With smart wearables poised to become more mainstream in coming years, Samsung looked to wrest the first-mover advantage by introducing the Gear VR headset last year, for its Galaxy Note 4 and Note Edge handsets. Earlier this year, the Korean giant also announced a slightly modified version of the headset for it Galaxy S6 and S6 Edge devices. Most of the changes were minor tweaks and modifications, but disappointingly for VR fans, nothing major came about by way of hardware upgrades. Nor did either of the two companies behind the product – Samsung Electronics and Oculus VR – push the device enough to try and enter the mind space of the consumer. But that slow and steady approach might be about to change soon if Oculus' Chief Technology Officer (CTO) Mr. John Carmack's latest proclamations are anything to go by. Oculus VR and Samsung Electronics, both it seems believe that the product is well and truly ready for primetime, and hence, are looking to pull out all stops and throw Samsung's money and marketing muscle behind the next generation Gear VR, scheduled to be released later this year during September, when Samsung is expected to announce its fifth generation Galaxy Note phablet.
Meanwhile, the United States Patent and Trademark Office (USPTO) has published the original Gear VR patent which gives readers an insight on what the two companies might have in store by way of increased features and enhanced applications that the headset could be put to, in the future. The blueprint shows the two companies intend to go far beyond immersive gaming with their GearVR headset with innovative new features, which are yet unavailable on the device. The patent reveals the integration of mobile television with the device, and introduction of a health-related application that will need new sensors, which are yet to be incorporated in the device. The document also divulges that the Head Mounted Display (HMD) could be reorganized to rectify blurring of images (as shown in the third image below), and would have provisions to adjust the display horizontally according to the user's eyesight, for aiding visibility and preventing dizziness. The article also points towards the use of a projector-type mechanism to display visuals, alongside other standard modules like sensors, camera, RAM, storage and various connectivity options.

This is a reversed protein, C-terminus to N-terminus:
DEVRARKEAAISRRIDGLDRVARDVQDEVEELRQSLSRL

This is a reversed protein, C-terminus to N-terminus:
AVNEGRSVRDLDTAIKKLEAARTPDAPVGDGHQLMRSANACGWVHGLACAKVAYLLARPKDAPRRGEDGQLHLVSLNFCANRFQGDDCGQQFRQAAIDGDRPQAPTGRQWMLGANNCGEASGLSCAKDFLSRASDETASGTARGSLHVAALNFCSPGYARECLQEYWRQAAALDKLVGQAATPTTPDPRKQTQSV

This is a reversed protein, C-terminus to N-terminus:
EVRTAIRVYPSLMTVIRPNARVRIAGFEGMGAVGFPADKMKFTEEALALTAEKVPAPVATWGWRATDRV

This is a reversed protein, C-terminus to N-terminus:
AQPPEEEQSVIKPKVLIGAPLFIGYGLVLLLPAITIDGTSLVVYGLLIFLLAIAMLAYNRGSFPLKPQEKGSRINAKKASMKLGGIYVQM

However, one thing to keep in mind is that Samsung filed the patent application as late as Q4, 2014, so even the prototype devices running these features might take some time before being introduced to the press, much less percolate down to consumer grade devices for wider public consumption.